I recently traded in my old Acura MDX for a new one. What a long, long way we have come in the 7 years since I purchased a new vehicle. I now have an air conditioned seat, something I am looking forward to using this Spring and Summer. I also have a heated steering wheel now, which is great during Winter. Quite the creature comfort.
It also has a feature called Auto-Idle Stop that you can enable and disable that shuts the car off at a stop to save gas. The Acura dealer says that is will save a mile a gallon. At first I didn’t like it, but now I am used to it. I remembered it from when I was in a Prius cab once. When you take your foot off the brake, the car fires up and off you go. While you are stopped, all of the climate control and audio/whatever else you have on is still functional. It automatically turns back on after around a minute sitting there if you haven’t moved. I have no clue how this actually saves you gas but if they say it does, I guess they can’t really lie about it.
Outside of all of the comfort things, the new vehicle is a technological powerhouse. I have had it for almost a month now and am still figuring out all of the features and tech stuff. It has 16 gig of memory to store music onboard. I don’t use that much since I love my XM, but there it is if you want it.
Of the greatest interest to me are the next steps auto manufacturers have made to get everyone used to the idea of the inevitable autonomous vehicle. Three things work in concert on my vehicle. They are Adaptive Cruise Control (ACC), Lane Keeping Assist System (LKAS) and Lane Departure Warning (LDW). At first I turned all of this stuff off, but decided to one day read the manual (I know) to understand how it all works. It is interesting to say the least.
ACC is basically “smart” cruise control. You set your cruise and it will keep the speed, but will also compensate for cars in front of you. You can set the distance that you prefer between your car and the car in front of you (there are four distances to choose from). In the city, I choose the closest distance so as not to clog traffic. The car will actually go all the way down to zero, braking at a light, and will start moving again when the car in front moves forward. There is a bit of a delay when you re-start, so you may look like you have no idea what you are doing, but to heck with everyone else, you don’t have to accelerate or brake and they do. Oh yes, the Auto-Idle Stop feature works with this as well, but you have to hit the accelerator to resume again if you are Auto-Idle Stopped with the ACC in charge.
LDW is, from what I have figured out, just a warning system. It wiggles the steering wheel and shows a display when it feels you are out of the lane.
LKAS is where the rubber really hits the road. When you enable this along with the ACC, the car literally drives itself. LKAS keeps you centered in the lane at whatever speed you are going. I have taken my hands off the wheel, but there are apparently sensors in the wheel because after a few seconds, the car says “you have to drive” and shuts down the auto systems. So just a light pressure on the wheel is all you need and you can let the car do the work. Sometimes the delay takes a bit and it would seem to the car behind you that you are drunk driving since you are weaving back and forth a bit in the lane. This typically happens when you are on a curved road. It isn’t perfect, but when the road is straight, it works very well.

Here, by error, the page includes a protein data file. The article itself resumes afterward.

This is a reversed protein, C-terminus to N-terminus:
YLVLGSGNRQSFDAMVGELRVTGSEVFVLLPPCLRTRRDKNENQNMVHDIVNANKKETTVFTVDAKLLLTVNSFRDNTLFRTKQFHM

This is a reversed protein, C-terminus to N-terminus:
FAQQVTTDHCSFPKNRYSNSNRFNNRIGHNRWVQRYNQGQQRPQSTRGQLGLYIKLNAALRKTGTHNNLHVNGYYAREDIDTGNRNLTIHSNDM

The cameras for all of this are only as good as the ROAD MARKINGS. We had a snow storm recently and my car was caked with snow and ice and the car just said on the display “cameras blocked” and you are on your own. In addition, I live in rural Wisconsin, just outside of Madison. In the city, there are much better lane markings. In the country, the roads have NONE. No smart driving for you in the country, although the ACC always works wherever you are as long as the camera isn’t blocked by snow. Even in the city, the lane markings deviate and/or are in bad shape in areas, and the car will beep and tell you that “tough stuff, you have to drive”, we can’t see the lane. This means that you have to pay attention because at times, you can see the lane markings, but the cameras can’t. There is a part of the display that lets you know if the camera can see the lane markings. I haven’t been on the interstate with it yet, but will soon and look forward to seeing what the car can do in that venue. I assume it will work great.
All in all, when I figure out everything, this new vehicle will make my hour plus a day in the car a much more pleasant experience. Without proper lane markings, however, or unless and until we have lightning speeds with GPS, I don’t see fully autonomous vehicles coming for a bit. Which gets me to thinking I should probably look into investing in companies that manufacture lane marking equipment and paint, but that is certainly grist for another post.
Cross posted at LITGM.